Perinatal women's perceptions about midwifery led model of care in secondary care hospitals Karachi, Pakistan

Date of Award


Document Type


Degree Name

Master of Science in Nursing (MScN)


School of Nursing and Midwifery, Pakistan


Historically, the midwifery led model of care (MLC) has been termed as a women centered model of care. In MLC, women find midwives as their primary care providers during the antenatal, intranatal, and postnatal periods. MLC exists in various forms, from strong to weak presence of midwives, in maternity care settings in Pakistan. In 2010, four hospitals dealing with women and child care were merged with the Aga Khan University (AKU), and these facilities are called the secondary sites. Out of these, at 2 sites, the Aga Khan Hospital for Women, Garden and Kharader (AKHW, G & K), MLC is provided; and, this is the first time that an MLC study has been undertaken. The purpose of this study is to explore the perceptions and experiences of perinatal women who have availed MLC at AKHW, G and K. Ten women, who received MLC, were enrolled in this study. A semi-structured interview guide was used for data collection and in-depth interviews were conducted in the Urdu language. Interviews were audio recorded, and verbatim were transcribed in the Urdu language. The data from Urdu was translated into the English language for analysis. The analysis of the data was done by using the six steps given by Creswell (2003). Based on the data analysis "women's satisfaction with MLC" emerged as the main theme and, under this theme, the six categories that emerged were (1) admiring kabiliyat [capability] and maturity of midwives, (2) affording midwifery services, (3) apnapun ka rishta [personalized relationship], (4) empowered women to make decision, (5) presence, and (6) voiced concern regarding lack of marketing of MLC. The overall findings revealed that women had a feeling of satisfaction with the maternity care provided by the midwives. Mostly, women appreciated midwives' expertise in providing maternity care. A majority of the women acknowledged the continuous presence of the midwives during child birth. In addition, women shared that they were empowered to make decisions related to their care. Most of the women indicated that marketing for MLC is scarce and not sufficient. A majority of the women are even not aware about this model; therefore, it is imperative to create awareness and to provide MLC access to women through robust marketing. This study lays emphasis on MLC and recommends different marketing strategies to promote access to cost-effective maternity care for Pakistani women. The study findings indicate implications for midwifery education, practice, policy makers, and research. In addition, recommendations have been provided to enhance the marketing of MLC; some of the recommendations are also about midwifery education, and research.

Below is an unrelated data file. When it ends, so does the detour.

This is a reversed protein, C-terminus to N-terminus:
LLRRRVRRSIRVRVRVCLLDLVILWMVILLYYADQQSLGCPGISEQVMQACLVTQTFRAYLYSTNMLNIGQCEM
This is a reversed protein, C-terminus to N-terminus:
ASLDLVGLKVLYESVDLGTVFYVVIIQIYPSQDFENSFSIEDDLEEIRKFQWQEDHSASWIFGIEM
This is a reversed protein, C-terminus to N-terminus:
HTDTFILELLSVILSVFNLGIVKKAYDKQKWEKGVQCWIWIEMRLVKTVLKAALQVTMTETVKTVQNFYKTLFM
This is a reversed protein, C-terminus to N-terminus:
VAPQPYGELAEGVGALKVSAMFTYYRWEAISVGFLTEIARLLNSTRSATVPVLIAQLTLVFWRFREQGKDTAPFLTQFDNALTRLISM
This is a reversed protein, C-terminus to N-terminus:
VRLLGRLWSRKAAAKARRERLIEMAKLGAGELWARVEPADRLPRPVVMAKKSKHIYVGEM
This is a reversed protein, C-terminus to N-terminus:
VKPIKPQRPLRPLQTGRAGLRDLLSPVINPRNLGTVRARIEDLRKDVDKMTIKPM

This document is available in the relevant AKU library